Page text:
D.4.1 Target hardening/removal...................................................................................................................43

D.4.2 Maintenance .........................................................................................................................................43

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CEN/TR 14383-2:2007 (E)

D.4.3 Surveillance (patrolling, camera monitoring)...................................................................................44

D.4.4 Rules (for conduct of the public in public spaces)..........................................................................44

D.4.5 Providing infrastructures for particular groups...............................................................................44

D.4.6 Communication (of preventive messages and rules of conduct for the public) ..........................45

Bibliography......................................................................................................................................................46

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CEN/TR 14383-2:2007 (E)
Foreword

This document (CEN/TR 14383-2:2007) has been prepared by Technical Committee CEN/TC 325 “Prevention

of crime by urban planning and building design”, the secretariat of which is held by SNV.

Attention is drawn to the possibility that some of the elements of this document may be the subject of patent

rights. CEN [and/or CENELEC] shall not be held responsible for identifying any or all such patent rights.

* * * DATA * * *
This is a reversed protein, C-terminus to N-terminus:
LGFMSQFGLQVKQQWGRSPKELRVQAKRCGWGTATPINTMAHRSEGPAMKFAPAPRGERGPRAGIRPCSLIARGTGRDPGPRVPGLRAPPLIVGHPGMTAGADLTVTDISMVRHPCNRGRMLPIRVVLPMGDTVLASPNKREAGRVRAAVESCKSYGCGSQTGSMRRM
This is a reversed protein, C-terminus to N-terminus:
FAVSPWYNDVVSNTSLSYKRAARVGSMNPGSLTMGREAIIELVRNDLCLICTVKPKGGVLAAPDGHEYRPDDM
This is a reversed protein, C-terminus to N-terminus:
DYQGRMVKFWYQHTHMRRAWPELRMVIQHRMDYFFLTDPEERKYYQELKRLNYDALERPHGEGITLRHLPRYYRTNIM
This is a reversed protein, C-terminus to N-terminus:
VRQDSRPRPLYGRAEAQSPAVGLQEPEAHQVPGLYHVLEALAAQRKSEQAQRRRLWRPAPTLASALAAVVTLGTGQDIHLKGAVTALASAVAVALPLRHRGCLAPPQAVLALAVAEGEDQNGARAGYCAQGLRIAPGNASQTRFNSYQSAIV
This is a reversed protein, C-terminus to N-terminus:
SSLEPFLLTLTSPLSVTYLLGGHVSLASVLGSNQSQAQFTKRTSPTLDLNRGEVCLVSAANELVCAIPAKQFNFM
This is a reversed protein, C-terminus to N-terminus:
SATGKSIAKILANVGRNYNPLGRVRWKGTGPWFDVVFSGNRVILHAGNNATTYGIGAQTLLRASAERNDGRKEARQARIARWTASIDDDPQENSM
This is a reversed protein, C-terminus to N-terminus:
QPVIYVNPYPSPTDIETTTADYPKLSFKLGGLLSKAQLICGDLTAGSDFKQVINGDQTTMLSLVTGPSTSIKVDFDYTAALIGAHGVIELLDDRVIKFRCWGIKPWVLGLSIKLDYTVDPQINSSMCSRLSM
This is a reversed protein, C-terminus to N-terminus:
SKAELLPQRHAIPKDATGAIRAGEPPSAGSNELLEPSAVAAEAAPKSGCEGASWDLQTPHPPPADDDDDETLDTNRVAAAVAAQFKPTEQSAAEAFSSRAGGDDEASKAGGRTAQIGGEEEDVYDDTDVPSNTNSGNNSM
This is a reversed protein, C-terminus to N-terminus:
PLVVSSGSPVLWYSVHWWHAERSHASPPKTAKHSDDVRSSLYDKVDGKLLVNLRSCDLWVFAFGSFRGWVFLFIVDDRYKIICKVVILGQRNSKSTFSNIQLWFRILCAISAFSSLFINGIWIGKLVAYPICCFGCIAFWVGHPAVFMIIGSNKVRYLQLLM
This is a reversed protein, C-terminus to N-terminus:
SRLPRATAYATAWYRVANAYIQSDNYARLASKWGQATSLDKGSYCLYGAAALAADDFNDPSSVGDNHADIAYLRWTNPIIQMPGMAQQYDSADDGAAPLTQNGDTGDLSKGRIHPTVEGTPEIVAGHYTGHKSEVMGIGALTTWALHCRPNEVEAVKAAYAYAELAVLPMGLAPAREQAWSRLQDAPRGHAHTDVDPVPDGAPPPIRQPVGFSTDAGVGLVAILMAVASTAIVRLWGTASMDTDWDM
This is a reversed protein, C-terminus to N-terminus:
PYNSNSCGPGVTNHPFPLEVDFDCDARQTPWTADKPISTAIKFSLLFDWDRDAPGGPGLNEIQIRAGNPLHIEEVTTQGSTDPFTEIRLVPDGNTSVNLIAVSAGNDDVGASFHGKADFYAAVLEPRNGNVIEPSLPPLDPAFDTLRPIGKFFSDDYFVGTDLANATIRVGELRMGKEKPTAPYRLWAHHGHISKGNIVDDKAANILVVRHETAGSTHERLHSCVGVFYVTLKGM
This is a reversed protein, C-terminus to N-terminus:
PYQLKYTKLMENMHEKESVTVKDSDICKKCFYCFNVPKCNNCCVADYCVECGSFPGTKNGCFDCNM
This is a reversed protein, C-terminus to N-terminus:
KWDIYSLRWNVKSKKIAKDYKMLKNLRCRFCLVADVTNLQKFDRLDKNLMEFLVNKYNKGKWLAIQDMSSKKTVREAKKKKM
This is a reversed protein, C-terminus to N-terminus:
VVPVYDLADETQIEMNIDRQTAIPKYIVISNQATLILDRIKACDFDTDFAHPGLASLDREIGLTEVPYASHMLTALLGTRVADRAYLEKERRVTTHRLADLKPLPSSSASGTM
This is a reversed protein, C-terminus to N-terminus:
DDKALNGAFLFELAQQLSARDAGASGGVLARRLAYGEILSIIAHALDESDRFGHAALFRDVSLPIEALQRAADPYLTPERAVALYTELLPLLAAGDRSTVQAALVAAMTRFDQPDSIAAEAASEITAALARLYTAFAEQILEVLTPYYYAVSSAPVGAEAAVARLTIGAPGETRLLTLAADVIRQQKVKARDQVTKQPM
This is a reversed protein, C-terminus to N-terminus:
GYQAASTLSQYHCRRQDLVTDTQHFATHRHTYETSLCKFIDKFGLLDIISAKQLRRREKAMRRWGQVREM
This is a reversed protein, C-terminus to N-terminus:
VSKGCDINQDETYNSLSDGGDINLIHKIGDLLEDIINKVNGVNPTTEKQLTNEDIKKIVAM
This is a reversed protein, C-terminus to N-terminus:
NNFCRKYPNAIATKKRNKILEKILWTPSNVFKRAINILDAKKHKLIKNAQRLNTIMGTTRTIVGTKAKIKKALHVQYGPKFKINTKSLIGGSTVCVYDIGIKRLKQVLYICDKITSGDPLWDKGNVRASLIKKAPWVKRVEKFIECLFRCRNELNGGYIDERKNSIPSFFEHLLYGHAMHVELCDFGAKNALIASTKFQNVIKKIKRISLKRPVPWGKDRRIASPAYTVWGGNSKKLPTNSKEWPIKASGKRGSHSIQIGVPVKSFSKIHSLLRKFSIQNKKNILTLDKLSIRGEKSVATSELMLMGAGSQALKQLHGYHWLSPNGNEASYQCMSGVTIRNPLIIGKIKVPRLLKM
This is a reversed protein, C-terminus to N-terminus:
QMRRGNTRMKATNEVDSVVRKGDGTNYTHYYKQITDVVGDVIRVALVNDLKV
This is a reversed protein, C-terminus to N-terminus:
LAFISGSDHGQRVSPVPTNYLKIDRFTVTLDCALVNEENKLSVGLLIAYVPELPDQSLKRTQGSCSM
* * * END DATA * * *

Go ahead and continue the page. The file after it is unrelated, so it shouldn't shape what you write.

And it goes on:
This document supersedes ENV 14383-2:2003.

The status of Technical Report (CEN/TR) was proposed to give all countries the opportunity to compare

experiences and to harmonise procedures.

This Technical Report is one of a series for the “Prevention of crime - Urban planning and building design”,

that consists of the following Parts:
 Part 1: Definition of specific terms
 Part 2: Urban planning
 Part 3: Dwellings
 Part 4: Shops and offices
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CEN/TR 14383-2:2007 (E)
Introduction
Preliminary declaration

This Technical Report is based on the principles contained in the following statement:

We should contribute to an interdependent urban development and not generate privilege yet isolated areas,

which by way of consequence could become exclusion area. The buildings should be integrated in the city

and urban fabric.

We should ban any approach that take into account the security of property and not of persons, because this

approach tends to generate security to the profit of groups and not of the population as a whole.

Indeed, solutions based on the development of safer areas within and opposed to the outer world perceived

as a source of insecurity will lead to exclusion and enclosure. Social life, respect for public freedom, exchange

and friendliness are not taken into account. These solutions most of the time involve discrimination through

money and through investment and operation costs that are not accessible to everybody.

Crime and fear of crime as major problems

The European Urban Charter asserts the basic right for citizens of European towns to "a secure and safe town

free, as far as possible, from crime, delinquency and aggression". This basic right to a safe community has

been enshrined into many national and local crime reduction programs all over Europe.

The final declaration of an International Conference organised by the Council of Europe's Congress of Local

and Regional Authorities of Europe (CLRAE; Erfurt 26.-28. February 1997) stated: "that crime, fear of crime